I knew this man was touched by my concerns. He then asks me to pray for him and his wife. They had not talked to their son in 15 months. They had talked with his wife, their daughter in law, but their son will not talk to them and he said they do not know why. They have also not seen their two grandchildren in 15 months. I prayed for him. It takes humility to cry out to God. And humility before God is exactly what we need. God gives grace to the humble.

Jonah says as his life was ebbing away, he remembered the Lord and his prayers rose up to the Lord in His Holy Temple. The only way Jonah could look was up.

Do you see what else has happened? Jonah knows what his problem is- he has idols in his life. Jonah describes them as worthless. An idol in one’s life robs one of the blessings of God. An idol is anything which takes away from God the affection and adoration and obedience which rightfully belong to God. Jonah’s idol was his love for his country, Israel. He refused to be God’s messenger to Israel’s enemies, the Assyrians.

Jonah made a vow to the Lord. We are not given the specifics of his vow but evidently one of the vows was to go the people of Nineveh and obey God.

Then Jonah makes a statement which is the central declaration of the Bible: “Salvation is of the Lord.”

When Jonah realized anything which kept him from God, even if it was patriotism to one’s country it was a worthless idol and kept him from God’s grace. Jonah realized there was no one on earth who could save him and he could not save himself. Salvation comes from the Lord. “For by grace through faith are you saved and that not of yourself, it is a gift of God, not of works, lest any man should boast.” (Ephesians 2; 8, 9)

Jonah wanted what we often want- vengeance on our enemies. Vengeance on those who have wronged us and/or our loved ones and country. But God says ‘vengeance is mine.’ When we try to do what only God can do- we will surely make a bigger mess than already is. Too often vengeance is political. Consider the plight of Israel today threatened by the enemies who surround their country. What are the views we have: one view is to attack those enemies and wipe them out. The other view is let them alone, its’ not our war, let Israel deal with her enemies. But God says vengeance is mine. This is the answer. The battle is the Lord’s. Salvation comes from the Lord.

“But do not forget this one thing dear friends: With the Lord a day is like a thousand years, and a thousand years like a day. The Lord is not slow in keeping His promise, as some understand slowness. He is patients with you not wanting any to perish, but everyone to come to repentance.” (2 Peter 3)

Another reminder that God loves everyone.

So we come full circle and realize we are waiters, servers. Jonah turned from his idols to serve the true and living God. Do you remember what Jesus did on the night of the Last Supper? Jesus took on the role of the house servant who washed the feet of the guests. He waited on the disciples ‘hand and foot.’ He served them. He then told them, a new commandment I give unto you- ‘love one another as I have loved you. **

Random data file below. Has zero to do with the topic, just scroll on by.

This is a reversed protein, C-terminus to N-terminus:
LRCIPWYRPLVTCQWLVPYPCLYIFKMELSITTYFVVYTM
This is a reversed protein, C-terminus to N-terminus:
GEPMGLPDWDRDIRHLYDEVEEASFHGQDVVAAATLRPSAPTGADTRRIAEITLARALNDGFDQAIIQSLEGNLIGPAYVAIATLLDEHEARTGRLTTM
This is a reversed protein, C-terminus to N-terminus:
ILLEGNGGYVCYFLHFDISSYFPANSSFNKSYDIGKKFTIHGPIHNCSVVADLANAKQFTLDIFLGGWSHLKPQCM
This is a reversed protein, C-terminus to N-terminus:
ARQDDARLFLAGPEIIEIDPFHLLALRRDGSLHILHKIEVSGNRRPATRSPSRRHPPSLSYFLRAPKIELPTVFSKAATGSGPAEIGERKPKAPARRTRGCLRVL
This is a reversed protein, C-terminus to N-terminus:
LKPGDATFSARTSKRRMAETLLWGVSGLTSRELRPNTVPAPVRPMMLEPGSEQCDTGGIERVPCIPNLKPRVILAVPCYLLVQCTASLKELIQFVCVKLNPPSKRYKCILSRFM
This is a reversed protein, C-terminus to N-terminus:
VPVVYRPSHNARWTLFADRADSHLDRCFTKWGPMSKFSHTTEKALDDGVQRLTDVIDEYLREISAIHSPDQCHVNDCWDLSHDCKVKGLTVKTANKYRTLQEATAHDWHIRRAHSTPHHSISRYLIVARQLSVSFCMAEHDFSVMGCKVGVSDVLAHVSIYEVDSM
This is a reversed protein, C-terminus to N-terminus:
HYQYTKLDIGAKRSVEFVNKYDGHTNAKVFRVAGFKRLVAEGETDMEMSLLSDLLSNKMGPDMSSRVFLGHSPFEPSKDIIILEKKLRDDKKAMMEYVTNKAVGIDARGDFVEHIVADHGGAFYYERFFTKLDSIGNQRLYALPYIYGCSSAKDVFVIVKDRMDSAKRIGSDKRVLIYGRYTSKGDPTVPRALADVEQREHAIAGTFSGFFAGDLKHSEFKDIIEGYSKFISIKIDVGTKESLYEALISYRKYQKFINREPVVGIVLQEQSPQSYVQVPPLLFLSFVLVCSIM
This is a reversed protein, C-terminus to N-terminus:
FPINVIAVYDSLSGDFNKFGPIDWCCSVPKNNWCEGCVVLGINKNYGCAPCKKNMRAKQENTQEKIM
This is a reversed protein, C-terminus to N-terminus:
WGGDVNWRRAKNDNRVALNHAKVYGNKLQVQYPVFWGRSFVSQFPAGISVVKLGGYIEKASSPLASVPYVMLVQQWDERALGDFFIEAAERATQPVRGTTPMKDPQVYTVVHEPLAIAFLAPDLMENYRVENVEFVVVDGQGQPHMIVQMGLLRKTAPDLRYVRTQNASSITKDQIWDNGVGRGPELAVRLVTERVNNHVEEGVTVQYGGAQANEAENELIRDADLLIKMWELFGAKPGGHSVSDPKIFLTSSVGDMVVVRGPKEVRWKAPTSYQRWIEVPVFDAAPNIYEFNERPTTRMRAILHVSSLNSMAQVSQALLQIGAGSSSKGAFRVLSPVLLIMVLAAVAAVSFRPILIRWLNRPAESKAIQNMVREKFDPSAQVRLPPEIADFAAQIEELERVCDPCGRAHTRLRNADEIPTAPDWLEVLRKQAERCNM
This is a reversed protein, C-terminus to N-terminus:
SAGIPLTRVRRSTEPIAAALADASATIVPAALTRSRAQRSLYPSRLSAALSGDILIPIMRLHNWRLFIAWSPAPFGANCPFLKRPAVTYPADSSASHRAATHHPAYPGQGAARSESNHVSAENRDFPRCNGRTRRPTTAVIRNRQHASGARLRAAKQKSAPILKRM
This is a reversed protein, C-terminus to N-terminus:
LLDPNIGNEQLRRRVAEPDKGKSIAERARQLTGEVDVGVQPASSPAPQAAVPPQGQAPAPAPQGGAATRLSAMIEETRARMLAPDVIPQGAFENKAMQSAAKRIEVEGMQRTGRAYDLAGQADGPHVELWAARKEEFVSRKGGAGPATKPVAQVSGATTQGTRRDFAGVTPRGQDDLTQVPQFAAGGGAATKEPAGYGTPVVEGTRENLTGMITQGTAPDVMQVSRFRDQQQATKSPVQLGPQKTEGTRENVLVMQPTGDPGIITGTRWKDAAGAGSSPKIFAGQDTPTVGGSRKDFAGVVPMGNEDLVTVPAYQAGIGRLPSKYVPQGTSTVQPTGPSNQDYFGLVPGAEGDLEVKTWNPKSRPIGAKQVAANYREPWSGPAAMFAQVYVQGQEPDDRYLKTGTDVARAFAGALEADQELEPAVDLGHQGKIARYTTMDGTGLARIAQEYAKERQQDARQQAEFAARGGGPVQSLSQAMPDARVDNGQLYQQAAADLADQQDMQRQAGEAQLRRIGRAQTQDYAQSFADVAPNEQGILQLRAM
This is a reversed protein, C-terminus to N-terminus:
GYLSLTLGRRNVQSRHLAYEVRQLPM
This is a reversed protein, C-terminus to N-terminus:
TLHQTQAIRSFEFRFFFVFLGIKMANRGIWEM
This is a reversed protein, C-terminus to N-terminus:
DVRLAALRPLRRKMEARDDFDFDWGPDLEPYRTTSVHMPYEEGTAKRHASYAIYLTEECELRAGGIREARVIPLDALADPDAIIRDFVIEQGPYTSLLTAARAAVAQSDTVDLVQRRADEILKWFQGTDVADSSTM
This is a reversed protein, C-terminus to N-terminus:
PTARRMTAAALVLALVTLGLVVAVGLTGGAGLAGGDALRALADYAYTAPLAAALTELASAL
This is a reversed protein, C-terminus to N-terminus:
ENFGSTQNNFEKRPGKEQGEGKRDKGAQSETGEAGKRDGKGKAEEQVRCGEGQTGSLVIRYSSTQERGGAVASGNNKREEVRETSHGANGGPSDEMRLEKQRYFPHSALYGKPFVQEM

Paul writes in I Thessalonians 1: 9- “ They tell how you turned to God from idols to serve the true and living God, and to wait for His Son from heaven, whom He raised from the dead- Jesus, who rescues us from the coming wrath.”

History, according the Word of God, reveals how foolish are those who believe they can fight God and win. From the battle in heaven when Lucifer and his rebel forces were thrown out of heaven, to the Egyptian nation who thought they could defeat Him, only to be drowned in the Red Sea, even though God had given them opportunities to surrender to Him. From a rebel nation who said we will make a name for ourselves and build a tower which reaches to heaven in Babel, to all the enemies down through the centuries who have attempted to wipe the nation of Israel from the face of the earth- they are no match for God.

All they have to do is run up the white flag of surrender.

God always has the final word.

“So the Lord spoke to the fish, and it vomited Jonah onto dry land.”

 

“I waited patiently for the Lord; and He inclined to me and heard my cry. He also brought me out of a horrible pit. Out of the miry clay and set my feet upon a rock and established my steps. He has put a new song in my mouth- Praise to our God: Many will see it and fear and will trust in the Lord.” (Psalm 40)

“I would have lost heart, unless I had believed that I would see the goodness of the Lord in the land of the living. Wait on the Lord; be of good courage, and He shall strengthen your heart; wait, I say, on the Lord.” (Psalm 27)

Waiting is not a time of idleness. Waiting is serving. A waiter serves the one upon whom he is waiting for.

Good morning Lord. My name is Tim. I will be your server today. What can I do for you?

**For previous lesson notes visit our website: www.timfortner.com